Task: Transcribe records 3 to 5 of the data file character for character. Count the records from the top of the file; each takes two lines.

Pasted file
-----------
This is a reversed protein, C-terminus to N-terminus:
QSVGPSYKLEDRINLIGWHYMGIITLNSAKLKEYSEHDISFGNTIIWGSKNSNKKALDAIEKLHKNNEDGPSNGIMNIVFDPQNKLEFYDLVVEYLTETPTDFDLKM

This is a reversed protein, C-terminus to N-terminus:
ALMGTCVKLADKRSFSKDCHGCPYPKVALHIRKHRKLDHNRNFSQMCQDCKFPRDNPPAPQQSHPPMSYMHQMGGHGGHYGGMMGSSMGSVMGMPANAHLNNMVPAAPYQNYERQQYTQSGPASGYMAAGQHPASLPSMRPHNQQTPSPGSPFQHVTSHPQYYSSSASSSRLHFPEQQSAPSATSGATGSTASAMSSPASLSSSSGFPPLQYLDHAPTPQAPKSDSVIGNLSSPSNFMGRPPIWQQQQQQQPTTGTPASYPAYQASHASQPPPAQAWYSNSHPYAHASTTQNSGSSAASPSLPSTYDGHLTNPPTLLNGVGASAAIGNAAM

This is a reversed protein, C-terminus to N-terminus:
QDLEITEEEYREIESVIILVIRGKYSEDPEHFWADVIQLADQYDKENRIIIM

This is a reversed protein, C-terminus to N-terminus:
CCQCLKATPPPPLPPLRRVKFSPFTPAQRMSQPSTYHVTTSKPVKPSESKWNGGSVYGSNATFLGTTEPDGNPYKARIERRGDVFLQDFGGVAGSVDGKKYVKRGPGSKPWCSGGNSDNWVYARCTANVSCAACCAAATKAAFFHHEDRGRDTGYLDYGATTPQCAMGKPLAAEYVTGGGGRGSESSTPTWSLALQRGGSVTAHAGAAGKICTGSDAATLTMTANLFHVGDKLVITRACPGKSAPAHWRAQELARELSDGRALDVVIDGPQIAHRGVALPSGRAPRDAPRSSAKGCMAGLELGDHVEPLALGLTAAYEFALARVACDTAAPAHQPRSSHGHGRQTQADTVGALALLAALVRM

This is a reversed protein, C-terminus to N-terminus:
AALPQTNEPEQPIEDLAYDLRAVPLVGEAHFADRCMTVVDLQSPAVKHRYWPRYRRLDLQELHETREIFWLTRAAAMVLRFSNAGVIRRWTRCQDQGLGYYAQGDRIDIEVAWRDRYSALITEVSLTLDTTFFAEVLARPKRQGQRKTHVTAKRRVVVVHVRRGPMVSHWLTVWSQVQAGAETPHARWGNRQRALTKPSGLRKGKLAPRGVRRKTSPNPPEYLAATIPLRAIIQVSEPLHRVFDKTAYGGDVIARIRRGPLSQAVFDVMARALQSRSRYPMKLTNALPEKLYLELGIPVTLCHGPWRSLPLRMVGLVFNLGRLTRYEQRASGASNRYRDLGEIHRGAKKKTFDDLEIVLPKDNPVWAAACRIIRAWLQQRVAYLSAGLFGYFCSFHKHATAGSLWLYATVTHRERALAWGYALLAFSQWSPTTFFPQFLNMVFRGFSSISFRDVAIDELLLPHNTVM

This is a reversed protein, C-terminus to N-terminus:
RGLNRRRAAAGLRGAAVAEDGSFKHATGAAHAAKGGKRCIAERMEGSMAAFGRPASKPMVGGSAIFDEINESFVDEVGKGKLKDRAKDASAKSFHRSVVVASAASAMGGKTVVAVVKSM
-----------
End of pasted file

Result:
This is a reversed protein, C-terminus to N-terminus:
QDLEITEEEYREIESVIILVIRGKYSEDPEHFWADVIQLADQYDKENRIIIM

This is a reversed protein, C-terminus to N-terminus:
CCQCLKATPPPPLPPLRRVKFSPFTPAQRMSQPSTYHVTTSKPVKPSESKWNGGSVYGSNATFLGTTEPDGNPYKARIERRGDVFLQDFGGVAGSVDGKKYVKRGPGSKPWCSGGNSDNWVYARCTANVSCAACCAAATKAAFFHHEDRGRDTGYLDYGATTPQCAMGKPLAAEYVTGGGGRGSESSTPTWSLALQRGGSVTAHAGAAGKICTGSDAATLTMTANLFHVGDKLVITRACPGKSAPAHWRAQELARELSDGRALDVVIDGPQIAHRGVALPSGRAPRDAPRSSAKGCMAGLELGDHVEPLALGLTAAYEFALARVACDTAAPAHQPRSSHGHGRQTQADTVGALALLAALVRM

This is a reversed protein, C-terminus to N-terminus:
AALPQTNEPEQPIEDLAYDLRAVPLVGEAHFADRCMTVVDLQSPAVKHRYWPRYRRLDLQELHETREIFWLTRAAAMVLRFSNAGVIRRWTRCQDQGLGYYAQGDRIDIEVAWRDRYSALITEVSLTLDTTFFAEVLARPKRQGQRKTHVTAKRRVVVVHVRRGPMVSHWLTVWSQVQAGAETPHARWGNRQRALTKPSGLRKGKLAPRGVRRKTSPNPPEYLAATIPLRAIIQVSEPLHRVFDKTAYGGDVIARIRRGPLSQAVFDVMARALQSRSRYPMKLTNALPEKLYLELGIPVTLCHGPWRSLPLRMVGLVFNLGRLTRYEQRASGASNRYRDLGEIHRGAKKKTFDDLEIVLPKDNPVWAAACRIIRAWLQQRVAYLSAGLFGYFCSFHKHATAGSLWLYATVTHRERALAWGYALLAFSQWSPTTFFPQFLNMVFRGFSSISFRDVAIDELLLPHNTVM